Watching your Internet Fingerprint

The current standard method for validating a user’s identity for authentication on an information system requires humans to do something that is inherently difficult: create, remember, and manage long, complex passwords. Moreover, as long as the session remains active, typical systems incorporate no mechanisms to verify that the user originally authenticated is the user still in control of the keyboard. Thus, unauthorized individuals may improperly obtain extended access to information system resources if a password is compromised or if a user does not exercise adequate vigilance after initially authenticating at the console.

The Active Authentication program seeks to address this problem by developing novel ways of validating the identity of the person at the console that focus on the unique aspects of the individual through the use of software-based biometrics. Biometrics is defined as the characteristics used to uniquely recognize humans based upon one or more intrinsic physical or behavioral traits. This program focuses on the computational behavioral traits that can be observed through how we interact with the world. Just as when you touch something with our finger you leave behind a fingerprint, when you interact with technology you do so in a pattern based on how your mind processes information, leaving behind a “cognitive fingerprint.”

This BAA addresses the first phase of this program. In the first phase of the program, the focus will be on researching biometrics that does not require the installation of additional hardware sensors. Rather, DARPA will look for research on biometrics that can be captured through the technology already in use in a standard DoD office environment, looking for aspects of the “cognitive fingerprint.” A heavy emphasis will be placed on validating any potential new biometrics with empirical tests to ensure they would be effective in large scale deployments.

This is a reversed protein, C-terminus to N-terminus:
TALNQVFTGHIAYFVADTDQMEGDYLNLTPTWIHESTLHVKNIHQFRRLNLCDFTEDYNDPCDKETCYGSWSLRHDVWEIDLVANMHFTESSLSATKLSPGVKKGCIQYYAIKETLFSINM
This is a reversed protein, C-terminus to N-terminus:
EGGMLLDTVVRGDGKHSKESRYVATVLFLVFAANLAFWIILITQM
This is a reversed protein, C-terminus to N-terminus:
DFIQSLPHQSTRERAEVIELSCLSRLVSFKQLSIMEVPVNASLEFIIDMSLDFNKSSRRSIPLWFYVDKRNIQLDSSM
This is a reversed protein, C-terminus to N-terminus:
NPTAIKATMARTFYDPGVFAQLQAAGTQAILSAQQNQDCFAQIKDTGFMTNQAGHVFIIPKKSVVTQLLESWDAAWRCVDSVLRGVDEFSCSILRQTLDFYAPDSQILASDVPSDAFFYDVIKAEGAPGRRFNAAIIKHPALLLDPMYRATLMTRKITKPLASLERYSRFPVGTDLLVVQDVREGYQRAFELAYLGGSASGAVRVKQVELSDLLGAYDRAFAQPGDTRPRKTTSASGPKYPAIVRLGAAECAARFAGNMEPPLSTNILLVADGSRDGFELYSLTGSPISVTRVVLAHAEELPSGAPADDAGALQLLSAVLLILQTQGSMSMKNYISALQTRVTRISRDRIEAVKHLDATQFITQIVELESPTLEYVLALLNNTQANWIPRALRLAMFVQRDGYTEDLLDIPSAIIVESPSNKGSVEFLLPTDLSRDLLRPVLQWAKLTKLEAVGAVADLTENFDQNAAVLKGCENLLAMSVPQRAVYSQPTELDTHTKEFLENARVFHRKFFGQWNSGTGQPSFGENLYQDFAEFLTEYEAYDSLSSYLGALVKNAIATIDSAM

The later planned phases of the program that are not addressed in this BAA will focus on developing a solution that integrates any available biometrics using a new authentication platform suitable for deployment on a standard Department of Defense desktop or laptop. The planned combinatorial approach of using multiple modalities for continuous user identification and authentication is expected to deliver a system that is accurate, robust, and transparent to the user’s normal computing experience. The authentication platform is planned to be developed with open Application Programming Interfaces (APIs) to allow the integration of other software or hardware biometrics available in the future from any source.

The combined aspects of the individual that this program is attempting to uncover are the aspects that are the computational behavioral “fingerprint” of the person at the keyboard. This has also been referred to in existing research as the “cognitive fingerprint.” The proposed theory is that how individuals formulate their thoughts and actions are reflected through their behavior, and this behavior in turn can be captured as metrics in how the individual performs tasks using the computer.

Some examples of the computational behavior metrics of the cognitive fingerprint include:

− keystrokes

− eye scans

− how the user searches for information (verbs and predicates used)

− how the user selects information (verbs and predicates used)

− how the user reads the material selected

• eye tracking on the page

• speed with which the individual reads the content

− methods and structure of communication (exchange of email)

These examples are only provided for illustrative purposes and are not intended as a list of potential research topics. The examples above include potential biometrics that would not be supported through this BAA due to a requirement for the deployment of additional hardware based sensors (such as tracking eye scans).

Excerpt from, Broad Agency Announcement, Active Authentication, DARPA-BAA-12-06, January 12, 2012

On Feb. 12, 2013, two groups announced related projects. The first is an industry group calling itself the FIDO (Fast IDentity Online) Alliance. It consists of the computer-maker, Lenovo, the security firm, Nok Nok Labs, the online payment giant, PayPal, the biometrics experts, Agnito, and the authentication specialists, Validity. The second is the Defense Advanced Research Project Agency (DARPA), a research and development arm of the Defense Department.

Excerpt from DARPA, FIDO Alliance Join Race to Replace Passwords, CNET, Feb. 12, 2013

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